Eventually he agreed to leave the manuscript with me, and trundled off into the night. I settled down to start reading – and after about twenty minutes I began to lose the will to live. I was wading through page after page of religious tracts, new age diatribes, and barely legible annotations.

I might have simply returned the manuscript to him the next day, were it not for an extraordinary thing that happened and was to change everything.

By sheer coincidence, the following day I had to go to Bristol to do a BBC radio interview for my then latest novel. When we finished the interview, I carried on chatting for some minutes with the very bright and delightful presenter. Suddenly, out of the blue, she mentioned Chalice Well.

Coincidences have always fascinated me, and her words send a ripple of excitement through me. Twenty-four hours earlier I’d never heard of the place – and now it was twice in two days. ‘What do you know about Chalice Well?’ I asked her.

‘Quite a bit – my uncle’s a trustee,’ he replied.

Astonished and very excited now I told her the story of my encounter with Harry Nixon. She said she would ask her uncle what he knew about the man. I left, feeling very strange – not exactly the chosen one but I had the feeling something was going on, and phoned a good friend of mine, Dominic Walker, who at that time was the Bishop of Reading (he went on to become Bishop of Monmouth and is now retired). I asked if I could come and talk to him.

I should add that Dominic had always struck me as a very modern thinking clergyman, coming from a no-nonsense family – his father was a doctor, his mother a nurse – and he has a brilliant intellect. Over lunch a couple of days later, I told him the story and asked him what he thought.

He thought about it very carefully and said, ‘I think I would want something more than just three sets of compass coordinates to give me proof of God. I would want to see something that defies the laws of physics of the universe – in other words a miracle, and it would need to be a pretty spectacular one.’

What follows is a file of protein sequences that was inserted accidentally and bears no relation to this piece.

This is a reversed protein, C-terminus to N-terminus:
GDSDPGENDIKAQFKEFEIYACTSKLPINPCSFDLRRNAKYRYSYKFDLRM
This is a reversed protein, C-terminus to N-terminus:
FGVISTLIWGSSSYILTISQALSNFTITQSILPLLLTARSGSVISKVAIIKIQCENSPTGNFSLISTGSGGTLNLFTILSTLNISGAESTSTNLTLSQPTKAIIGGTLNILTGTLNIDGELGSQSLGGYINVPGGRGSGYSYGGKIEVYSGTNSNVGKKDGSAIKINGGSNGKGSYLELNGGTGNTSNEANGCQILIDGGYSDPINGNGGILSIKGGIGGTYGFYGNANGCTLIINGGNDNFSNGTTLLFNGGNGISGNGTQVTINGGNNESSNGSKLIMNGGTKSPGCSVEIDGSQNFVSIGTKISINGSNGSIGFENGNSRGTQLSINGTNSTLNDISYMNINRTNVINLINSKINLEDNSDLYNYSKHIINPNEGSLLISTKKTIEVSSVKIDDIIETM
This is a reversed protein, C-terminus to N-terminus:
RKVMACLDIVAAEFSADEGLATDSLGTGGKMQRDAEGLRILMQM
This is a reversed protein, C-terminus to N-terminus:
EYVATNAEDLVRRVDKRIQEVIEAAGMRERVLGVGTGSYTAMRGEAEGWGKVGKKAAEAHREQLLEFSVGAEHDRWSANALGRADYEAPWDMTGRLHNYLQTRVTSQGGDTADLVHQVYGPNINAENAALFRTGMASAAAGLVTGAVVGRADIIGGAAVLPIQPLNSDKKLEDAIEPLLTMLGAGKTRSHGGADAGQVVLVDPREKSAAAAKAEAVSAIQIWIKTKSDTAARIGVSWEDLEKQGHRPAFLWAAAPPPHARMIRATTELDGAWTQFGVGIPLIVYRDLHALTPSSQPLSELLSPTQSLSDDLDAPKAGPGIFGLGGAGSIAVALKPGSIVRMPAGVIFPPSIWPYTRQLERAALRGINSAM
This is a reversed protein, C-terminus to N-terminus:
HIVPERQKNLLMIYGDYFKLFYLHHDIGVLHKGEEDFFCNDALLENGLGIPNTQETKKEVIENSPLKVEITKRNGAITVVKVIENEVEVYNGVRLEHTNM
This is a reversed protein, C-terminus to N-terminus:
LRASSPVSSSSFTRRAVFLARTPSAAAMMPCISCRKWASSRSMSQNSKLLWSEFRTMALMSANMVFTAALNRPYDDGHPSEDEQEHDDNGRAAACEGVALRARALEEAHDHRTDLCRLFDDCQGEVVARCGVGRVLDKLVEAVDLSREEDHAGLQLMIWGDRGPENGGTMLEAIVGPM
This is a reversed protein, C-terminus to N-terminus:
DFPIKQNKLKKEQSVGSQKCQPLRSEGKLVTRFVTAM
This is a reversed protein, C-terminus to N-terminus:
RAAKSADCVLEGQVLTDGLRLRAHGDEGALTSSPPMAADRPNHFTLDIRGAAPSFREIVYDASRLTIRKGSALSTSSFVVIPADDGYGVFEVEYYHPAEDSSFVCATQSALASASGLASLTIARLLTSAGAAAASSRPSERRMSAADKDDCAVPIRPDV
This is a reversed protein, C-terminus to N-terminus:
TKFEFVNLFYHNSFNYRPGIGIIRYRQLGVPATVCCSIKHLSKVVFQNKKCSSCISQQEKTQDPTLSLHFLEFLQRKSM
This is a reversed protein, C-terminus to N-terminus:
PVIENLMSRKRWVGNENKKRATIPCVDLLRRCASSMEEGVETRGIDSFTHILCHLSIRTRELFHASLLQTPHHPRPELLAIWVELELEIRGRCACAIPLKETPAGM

‘OK,’ I replied. ‘If someone could deliver that, what then?’

‘You know what I really think if someone could deliver that? I think they would be assassinated. Because whose God would it actually be? You have all the different factions of the Anglican, Catholic, Judaic, Islamic, Hindu, Sikh and all the other monotheist religions in utter disarray. How would China view it or Russia? Would either of them want a higher power usurping their authority? What would the impact actually be on the world?’

As I left, I punched the air with excitement, as I realized I had my story right there! The potential for a truly twisty, global thriller, centered around the biggest question for all mankind.

Twenty-nine years of research later, I’m thrilled to see Absolute Proof published, and equally thrilled that in the US it is an Audible exclusive, brilliantly and compellingly narrated by Hugh Bonneville of Downton Abbey fame.

Peter James is the author of the Roy Grace thriller series. He has had 3 smash--hit play adaptations of his work, has hit #1 on the international bestseller list, and was awarded the Crime Writers’ Association Diamond Dagger Lifetime Achievement Award in 2016

Before writing full time, James lived in the U.S. for a number of years, producing films including The Merchant of Venice, starring Al Pacino, Jeremy Irons and Joseph Fiennes. James’s novella ‘The Perfect Murder’, started its world stage premiere in 2014, and his first Roy Grace novel Dead Simple has now been adapted for stage, and toured the UK in 2015. In 1994, in addition to conventional print publishing, James’s novel Host was published on two floppy discs and is now in the Science Museum as the world’s first electronic novel. 

Famed for his in-depth research, in 2009 James was awarded an honorary doctorate by the University of Brighton in recognition of his services to literature and the community, and in 2013 he was awarded an Outstanding Public Service Award by Sussex Police with whom he rides along regularly.  He has served as two-times Chair of the Crime Writers’ Association and is a board member of the US International Thriller Writers. He has won numerous literary awards, including the publicly voted ITV3 Crime Thriller Awards People’s Bestseller Dagger in 2011 and was shortlisted for the Wellcome Trust Book Prize for Perfect People in 2012. 

James’s novels have been translated into thirty-six languages and three have been turned into films. All of his novels reflect a deep interest in the world of the police, with whom he does in–depth research and has unprecedented access, as well as science, medicine and the paranormal. A speed junkie, who in his teens was selected to train for the British Olympic Ski Team, he holds an international motor racing license and switches off from work by racing his classic 1965 BMW. James divides his time between his homes in Notting Hill in London and near Brighton in Sussex.

1 comment:

noemi said...

I have been hearing about Peter James for years but now I have to read him, because he obviously knows how to tell a story.